urn:nbn:se:hh:diva-30358 (URN)10.28945/3406 (DOI)000370338800003 ()2-s2.0-84984852097 (Scopus ID)
Available from: 2016-02-18 Created: 2016-02-18 Last updated: 2018-10-22Bibliographically approved
Svedberg, P., Einberg, E.-L., Wärnestål, P., Stigmar, J., Castor, A., Enskär, K. & Nygren, J. (2016). Support from healthcare services during transition to adulthood – Experiences of young adult survivors of pediatric cancer. European Journal of Oncology Nursing, 21, 105-112
Open this publication in new window or tab >>Support from healthcare services during transition to adulthood – Experiences of young adult survivors of pediatric cancer
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2016 (English)In: European Journal of Oncology Nursing, ISSN 1462-3889, E-ISSN 1532-2122, Vol. 21, p. 105-112Article in journal (Refereed) Published
Abstract [en]

Purpose: Improved survival rates of pediatric cancer have drawn attention on how to best facilitate long-term follow up and transition from pediatric to adult care. The transition process is multifactorial and necessitates the joint involvement of the patient, the family and the healthcare providers. The purpose of this study was to explore the experiences of support from healthcare services during the transition from adolescence to adulthood described by young adult survivors of pediatric cancer.

Methods: A mixed method with a convergent parallel design was used to evaluate the experiences of receiving support from healthcare services (eg pediatric oncology and pediatric clinic) during transition from adolescence to adulthood described by young adult survivors of pediatric cancer (n = 213) in a nation wide cross-sectional survey.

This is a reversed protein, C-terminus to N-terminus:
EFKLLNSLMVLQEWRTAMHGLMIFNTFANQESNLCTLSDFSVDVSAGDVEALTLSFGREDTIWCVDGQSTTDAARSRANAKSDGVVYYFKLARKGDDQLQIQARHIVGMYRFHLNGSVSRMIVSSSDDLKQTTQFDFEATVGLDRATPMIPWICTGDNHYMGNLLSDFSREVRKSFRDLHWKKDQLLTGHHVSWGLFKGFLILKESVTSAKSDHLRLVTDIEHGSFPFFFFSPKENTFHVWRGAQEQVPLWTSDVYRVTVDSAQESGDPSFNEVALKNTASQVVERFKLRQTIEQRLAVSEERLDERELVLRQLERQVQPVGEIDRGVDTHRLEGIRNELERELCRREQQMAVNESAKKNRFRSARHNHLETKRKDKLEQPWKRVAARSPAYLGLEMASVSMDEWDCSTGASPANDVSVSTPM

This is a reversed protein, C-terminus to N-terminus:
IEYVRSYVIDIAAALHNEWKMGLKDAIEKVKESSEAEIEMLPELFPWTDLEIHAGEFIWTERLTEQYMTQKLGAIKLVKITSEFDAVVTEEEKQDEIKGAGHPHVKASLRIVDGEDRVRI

Results: A quantitative assessment of the experienced extent and satisfaction of support from healthcare services to handle physical, mental and social changes to continue life after the disease showed that a majority of the participants had received insufficient support. The qualitative analysis indicated a need for equal roles in healthcare to promote participation, a need to manage and process consequences of the disease, and a need for continuous support.

Conclusions: During transition to adulthood, there's a need for a personalized care plan that takes a holistic approach towards supporting the young cancer survivor in managing life in the best way. Identifying and handling the individual needs of pediatric cancer survivors is important for providing the resources and support required to increase the likelihood of successful transition to adulthood. © 2016 Elsevier Ltd.

Place, publisher, year, edition, pages
London: Elsevier, 2016
Keywords
Pediatric, cancer, survivor, experience, transition
National Category
Nursing Cancer and Oncology
Identifiers
urn:nbn:se:hh:diva-30522 (URN)10.1016/j.ejon.2016.02.008 (DOI)000373412200014 ()26952685 (PubMedID)2-s2.0-84958775381 (Scopus ID)
Funder
Swedish Research CouncilKnowledge FoundationSwedish Research Council Formas
Note

This study was supported by grants to J.M.N from the Swedish Childhood Cancer Foundation, the Swedish Research Council, the Knowledge Foundation, the Swedish Research Council Formas.

Available from: 2016-03-15 Created: 2016-03-15 Last updated: 2017-11-30Bibliographically approved
Weman Josefsson, K., Ebbesson, E., Halila, F., Johnson, U., Lund, J., Wickström, N. & Wärnestål, P. (2015). Application of self-determination theory in the e-health industry – promoting sustainable exercise motivation. In: Olivier Schmid & Roland Seiler (Ed.), Proceeding: 14th European Congress of Sport Psychology: Sport Psychology: Theories and Applications for Performance, Health and Humanity: 14-19 July 2015, Bern, Switzerland. Paper presented at 14th European Congress of Sport Psychology, FEPSAC 2015, Bern, Switzerland, July 14-19th, 2015 (pp. 372-372). Bern: University of Bern
Open this publication in new window or tab >>Application of self-determination theory in the e-health industry – promoting sustainable exercise motivation
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2015 (English)In: Proceeding: 14th European Congress of Sport Psychology: Sport Psychology: Theories and Applications for Performance, Health and Humanity: 14-19 July 2015, Bern, Switzerland / [ed] Olivier Schmid & Roland Seiler, Bern: University of Bern , 2015, p. 372-372Conference paper, Poster (with or without abstract) (Refereed)